Out-worn heart, in a time out-worn, Come clear of the nets of wrong and right; Laugh heart again in the gray twilight, Sigh, heart, again in the dew of the morn. Your mother Eire is always young, Dew ever shining and twilight gray; Though hope fall from you and love decay, Burning in fires of a slanderous tongue. Come, heart, where hill is heaped upon hill: For there the mystical brotherhood Of sun and moon and hollow and wood And river and stream work out their will; And God stands winding His lonely horn, And time and the world are ever in flight; And love is less kind than the gray twilight, And hope is less dear than the dew of the morn.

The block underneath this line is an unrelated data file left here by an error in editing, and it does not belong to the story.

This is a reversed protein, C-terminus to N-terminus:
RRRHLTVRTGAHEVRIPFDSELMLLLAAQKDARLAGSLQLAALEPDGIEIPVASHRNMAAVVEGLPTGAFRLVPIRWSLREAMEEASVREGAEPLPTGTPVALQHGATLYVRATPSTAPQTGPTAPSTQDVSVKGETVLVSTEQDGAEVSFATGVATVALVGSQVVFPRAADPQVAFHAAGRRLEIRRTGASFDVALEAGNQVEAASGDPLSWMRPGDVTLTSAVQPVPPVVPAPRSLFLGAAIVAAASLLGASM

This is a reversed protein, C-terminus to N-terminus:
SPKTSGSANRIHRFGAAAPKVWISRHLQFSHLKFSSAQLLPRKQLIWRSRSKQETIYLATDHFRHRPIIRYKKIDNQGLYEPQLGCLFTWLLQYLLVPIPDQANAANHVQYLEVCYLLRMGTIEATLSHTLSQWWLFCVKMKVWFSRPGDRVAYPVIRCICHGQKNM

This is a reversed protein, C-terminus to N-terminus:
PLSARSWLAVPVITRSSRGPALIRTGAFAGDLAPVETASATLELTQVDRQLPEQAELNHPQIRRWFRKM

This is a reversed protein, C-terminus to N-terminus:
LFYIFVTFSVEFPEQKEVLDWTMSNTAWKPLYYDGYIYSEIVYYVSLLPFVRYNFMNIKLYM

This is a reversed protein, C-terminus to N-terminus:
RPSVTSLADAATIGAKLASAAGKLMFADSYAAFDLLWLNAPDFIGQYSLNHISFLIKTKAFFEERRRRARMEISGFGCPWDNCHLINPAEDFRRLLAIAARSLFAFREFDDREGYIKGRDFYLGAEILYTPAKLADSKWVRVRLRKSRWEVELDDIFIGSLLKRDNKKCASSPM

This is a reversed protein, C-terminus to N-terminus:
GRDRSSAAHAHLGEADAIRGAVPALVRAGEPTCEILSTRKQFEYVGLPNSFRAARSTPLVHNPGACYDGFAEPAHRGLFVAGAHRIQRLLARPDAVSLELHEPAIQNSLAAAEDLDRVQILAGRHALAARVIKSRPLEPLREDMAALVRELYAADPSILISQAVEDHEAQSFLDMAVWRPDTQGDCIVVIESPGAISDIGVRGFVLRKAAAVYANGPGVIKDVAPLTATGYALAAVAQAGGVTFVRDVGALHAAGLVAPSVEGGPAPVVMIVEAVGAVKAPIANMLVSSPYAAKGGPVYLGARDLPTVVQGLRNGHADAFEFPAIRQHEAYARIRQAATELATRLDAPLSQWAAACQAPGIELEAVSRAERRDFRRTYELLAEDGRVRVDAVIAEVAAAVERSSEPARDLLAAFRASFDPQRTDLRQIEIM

Return to the William Butler Yeats library , or . . . Read the next poem; Introductory Rhymes